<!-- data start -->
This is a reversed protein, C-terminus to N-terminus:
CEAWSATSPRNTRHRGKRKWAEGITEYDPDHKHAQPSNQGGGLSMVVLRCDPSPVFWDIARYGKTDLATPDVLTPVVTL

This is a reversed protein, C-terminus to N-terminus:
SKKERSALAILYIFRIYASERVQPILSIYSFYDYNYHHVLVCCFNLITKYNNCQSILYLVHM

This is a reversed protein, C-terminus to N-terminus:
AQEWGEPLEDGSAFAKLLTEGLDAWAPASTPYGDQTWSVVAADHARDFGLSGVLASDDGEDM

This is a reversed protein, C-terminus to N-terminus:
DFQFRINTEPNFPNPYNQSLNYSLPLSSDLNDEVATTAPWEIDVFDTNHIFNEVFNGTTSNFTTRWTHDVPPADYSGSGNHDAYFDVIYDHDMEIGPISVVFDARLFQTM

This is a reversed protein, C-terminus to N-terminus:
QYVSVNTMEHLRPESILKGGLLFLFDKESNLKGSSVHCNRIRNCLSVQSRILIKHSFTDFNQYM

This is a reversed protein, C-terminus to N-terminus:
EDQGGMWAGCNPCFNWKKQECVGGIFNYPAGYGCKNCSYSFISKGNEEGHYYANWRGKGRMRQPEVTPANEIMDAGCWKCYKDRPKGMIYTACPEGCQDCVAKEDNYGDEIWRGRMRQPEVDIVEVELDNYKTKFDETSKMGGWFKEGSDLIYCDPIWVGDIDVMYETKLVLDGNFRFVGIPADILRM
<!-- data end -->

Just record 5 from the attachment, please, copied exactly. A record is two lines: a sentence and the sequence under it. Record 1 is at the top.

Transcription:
This is a reversed protein, C-terminus to N-terminus:
QYVSVNTMEHLRPESILKGGLLFLFDKESNLKGSSVHCNRIRNCLSVQSRILIKHSFTDFNQYM